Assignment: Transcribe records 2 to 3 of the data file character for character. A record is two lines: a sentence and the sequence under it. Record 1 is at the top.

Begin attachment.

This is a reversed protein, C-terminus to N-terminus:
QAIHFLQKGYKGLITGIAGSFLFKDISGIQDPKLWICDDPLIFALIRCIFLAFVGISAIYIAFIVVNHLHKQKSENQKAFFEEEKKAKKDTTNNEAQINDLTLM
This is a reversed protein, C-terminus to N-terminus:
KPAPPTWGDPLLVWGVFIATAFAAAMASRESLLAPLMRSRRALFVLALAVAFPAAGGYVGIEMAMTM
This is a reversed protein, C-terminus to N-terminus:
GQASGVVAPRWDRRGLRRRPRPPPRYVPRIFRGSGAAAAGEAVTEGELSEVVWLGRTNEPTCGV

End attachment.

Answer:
This is a reversed protein, C-terminus to N-terminus:
KPAPPTWGDPLLVWGVFIATAFAAAMASRESLLAPLMRSRRALFVLALAVAFPAAGGYVGIEMAMTM
This is a reversed protein, C-terminus to N-terminus:
GQASGVVAPRWDRRGLRRRPRPPPRYVPRIFRGSGAAAAGEAVTEGELSEVVWLGRTNEPTCGV